CBA earnings hit 4-year high on improved loan book

Company News

by Glenn Dyer

Commonwealth Bank of Australia (ASX:CBA) posted its highest annual cash earnings in four years, partly thanks to a now faded first-half surge in home lending.

As well, a big improvement in its loan impairment costs helped boost cash earnings considerably as the impact of Covid eased.

And with gloom and doom abounding as the Reserve bank lifts rates to fight inflation, the CBA thinks that will be a positive for it as it will help push up its net interest margin after an 18-point fall in the year to June 30.

Australia’s largest lender said cash net profit after tax was $9.60 billion in the year to June 30, almost $1 billion higher than the $8.65 billion earned in 2020-21.

CEO Matt Comyn, however, said rising interest rates due to soaring inflation were hurting consumer confidence.

“We expect consumer demand to moderate as cost-of-living pressures increase,” Comyn said.

“It is a challenging time, but we remain optimistic that a path can be found to navigate through these economic conditions,” Comyn said, adding the medium-term outlook for Australia was positive.

The bank’s net interest margin fell 18 basis points to 1.90% amid stiff competition in home lending and an increase in low-yielding liquid assets.

“Group NIM declined due to a large increase in low yielding liquid assets and lower home loan margins,” the bank explained in Wednesday’s release.

But this will be a temporary situation with the CBA predicting that “margins (are) expected to increase in a rising rate environment.”

With the bank keeping a lid on costs in the year to June, the bank’s ‘jaws’ – improved as costs fell faster than income grew.

In fact its cost to income ratio improved to a low 45.9% at June 30 from 47% at the same time last year.

Operating expenses fell 1.5% over the year – (faster than the 1% rise in revenue) news that investors should welcome after taking fright at the National Australia’s Bank warning of higher costs in its year to September 30 update on Tuesday.

Revenue rose just 1% to $24.38 billion.

The bank declared a final dividend of $2.10 per share, compared with $2.00 last year. That took the total for the year to June to $3.85 a share with the higher interim of $1.75 a share ($1.50 previously). That was a rise of 10% in the annual payout to shareholders.

Troublesome and impaired assets fell to $6.4 billion at year-end, compared with $7.5 billion last year.

The CBA revealed that its loan impairment expense fell $911 million to a benefit of $357 million for the year to June “driven by reduced COVID-19 overlays partly offset by increased forward- looking adjustments for emerging risks including inflationary pressures, supply chain disruptions and rising interest rates.”

Rival National Australia Bank had on Tuesday reported a 6% rise in earnings, but warned on costs for the second time in four months.

CBA has also confirmed it has written down the value of its stake in the Swedish buy now pay later group Klarna by $2.3 billion, wiping out a substantial part of the buoyant $2.7 billion value set at June 30, 2021.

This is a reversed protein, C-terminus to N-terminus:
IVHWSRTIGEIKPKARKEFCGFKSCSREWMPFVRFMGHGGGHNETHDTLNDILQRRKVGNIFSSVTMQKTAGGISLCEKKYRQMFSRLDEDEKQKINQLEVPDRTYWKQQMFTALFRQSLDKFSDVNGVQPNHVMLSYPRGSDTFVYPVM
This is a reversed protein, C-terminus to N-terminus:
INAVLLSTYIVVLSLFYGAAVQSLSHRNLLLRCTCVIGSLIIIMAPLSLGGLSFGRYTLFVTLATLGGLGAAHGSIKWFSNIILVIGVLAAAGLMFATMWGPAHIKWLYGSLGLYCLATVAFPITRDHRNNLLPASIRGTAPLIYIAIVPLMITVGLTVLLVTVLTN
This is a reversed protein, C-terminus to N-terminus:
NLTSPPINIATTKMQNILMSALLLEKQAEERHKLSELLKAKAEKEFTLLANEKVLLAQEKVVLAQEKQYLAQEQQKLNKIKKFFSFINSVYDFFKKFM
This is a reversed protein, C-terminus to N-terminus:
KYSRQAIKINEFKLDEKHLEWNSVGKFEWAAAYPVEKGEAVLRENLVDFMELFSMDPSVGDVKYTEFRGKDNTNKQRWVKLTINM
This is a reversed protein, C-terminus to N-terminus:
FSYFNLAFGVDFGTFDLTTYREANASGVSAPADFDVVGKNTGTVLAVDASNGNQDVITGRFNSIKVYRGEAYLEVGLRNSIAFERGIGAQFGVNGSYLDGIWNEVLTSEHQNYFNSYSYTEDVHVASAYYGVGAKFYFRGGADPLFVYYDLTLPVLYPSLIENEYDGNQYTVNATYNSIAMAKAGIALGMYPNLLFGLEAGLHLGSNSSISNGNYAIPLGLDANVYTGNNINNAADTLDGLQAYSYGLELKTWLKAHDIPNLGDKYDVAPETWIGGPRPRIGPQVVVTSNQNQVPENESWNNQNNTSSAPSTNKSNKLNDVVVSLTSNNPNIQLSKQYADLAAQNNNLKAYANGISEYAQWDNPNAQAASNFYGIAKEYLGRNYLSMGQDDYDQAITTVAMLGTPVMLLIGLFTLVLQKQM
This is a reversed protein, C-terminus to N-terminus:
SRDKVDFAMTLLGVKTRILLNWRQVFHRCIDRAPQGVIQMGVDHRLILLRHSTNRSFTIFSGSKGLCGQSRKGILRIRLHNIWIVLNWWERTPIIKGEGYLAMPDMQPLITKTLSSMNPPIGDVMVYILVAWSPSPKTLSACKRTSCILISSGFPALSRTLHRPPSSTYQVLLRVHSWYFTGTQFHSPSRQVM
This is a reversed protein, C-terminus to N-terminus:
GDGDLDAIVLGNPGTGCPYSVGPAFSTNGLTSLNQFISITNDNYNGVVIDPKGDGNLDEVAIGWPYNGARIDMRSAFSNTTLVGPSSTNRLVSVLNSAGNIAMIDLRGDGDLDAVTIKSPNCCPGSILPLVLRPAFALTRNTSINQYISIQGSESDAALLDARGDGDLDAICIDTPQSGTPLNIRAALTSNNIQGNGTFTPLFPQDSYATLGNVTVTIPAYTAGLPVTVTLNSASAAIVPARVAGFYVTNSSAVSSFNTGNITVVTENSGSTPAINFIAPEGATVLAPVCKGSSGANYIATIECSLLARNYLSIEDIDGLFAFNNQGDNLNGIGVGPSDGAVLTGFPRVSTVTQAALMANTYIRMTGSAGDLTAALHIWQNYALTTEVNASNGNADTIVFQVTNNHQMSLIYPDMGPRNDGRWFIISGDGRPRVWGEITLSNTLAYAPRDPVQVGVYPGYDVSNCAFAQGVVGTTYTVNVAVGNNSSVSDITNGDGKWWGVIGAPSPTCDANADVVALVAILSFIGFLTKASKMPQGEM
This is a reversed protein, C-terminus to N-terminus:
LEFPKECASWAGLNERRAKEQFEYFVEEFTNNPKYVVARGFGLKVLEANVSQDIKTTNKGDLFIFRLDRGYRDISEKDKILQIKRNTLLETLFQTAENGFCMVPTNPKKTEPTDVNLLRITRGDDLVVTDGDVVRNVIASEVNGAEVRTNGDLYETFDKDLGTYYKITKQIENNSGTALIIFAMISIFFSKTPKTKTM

That value was cut to $2.48 billion at the end of December 2021, as the value of Klarna declined in the gradual easing of values of buy now pay later companies which as Afterpay (which was bought by Block in late 2021).

The large write down was not highlighted anywhere in the CBA announcements yesterday of its annual results and financials. The write down was revealed the CBA’s 2021-22 annual report in the Notes To The Accounts on Page 247.

A series of failed capital raisings in the six months to June by Klarna saw its market value tumble – it was valued at $US46 billion in June, 2021, and a capital raise in July clashed that to less than $US15 billion, meaning the CBA, which participated in the raising last month, would have to slash most of the value of its holding.

The CBA now values its stake at $A408 million.

“As at 30 June 2022, the Group held an unlisted equity investment in Klarna Bank AB (Klarna) measured on a recurring basis at fair value through other comprehensive income of $408 million (30 June 2021: $2,701 million).

“The valuation of the investment as at 30 June 2022 was based on a methodology leveraging inputs relating to a private equity capital raise executed by Klarna on 11 July 2022, in which CBA participated. The revenue multiple implied in the price of the capital raise was 4x.

“The valuation as at 30 June 2021 was based on a private equity capital raise on 10 June 2021, in which CBA did not participate, as well as revenue multiples of market listed comparable companies and significant unobservable inputs including adjustments for market volatility and liquidity.

“Comparable listed companies were included based on industry, size, developmental stage and/or strategy. A revenue multiple was derived for each comparable company identified and then discounted for considerations such as illiquidity and differences between the comparable companies and Klarna based on company-specific facts and circumstances.

“The range of implied revenue multiples applied by the Group in assessing the fair value was 29-36x. The Group adopted a revenue multiple of 32x in its valuation as at 30 June 2021.

“The $2,293m reduction in valuation from 30 June 2021 to 30 June 2022 was driven by changes in the valuation implied from each private equity capital raise, as well as the reduction in revenue multiples of market listed comparable companies”.

And auditors PwC noted in their report:

” We considered the equity investment in Klarna to be a key audit matter due to the financial significance of the fair value movement in the year.”

Investors didn’t take a view on the CBA result and commentary (they even ignored the lack of any guidance). CBA shares ended down 0.2% at $101.

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